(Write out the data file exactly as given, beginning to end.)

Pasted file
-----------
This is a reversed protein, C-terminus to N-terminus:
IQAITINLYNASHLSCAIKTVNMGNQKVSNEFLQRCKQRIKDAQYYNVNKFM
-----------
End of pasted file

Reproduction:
This is a reversed protein, C-terminus to N-terminus:
IQAITINLYNASHLSCAIKTVNMGNQKVSNEFLQRCKQRIKDAQYYNVNKFM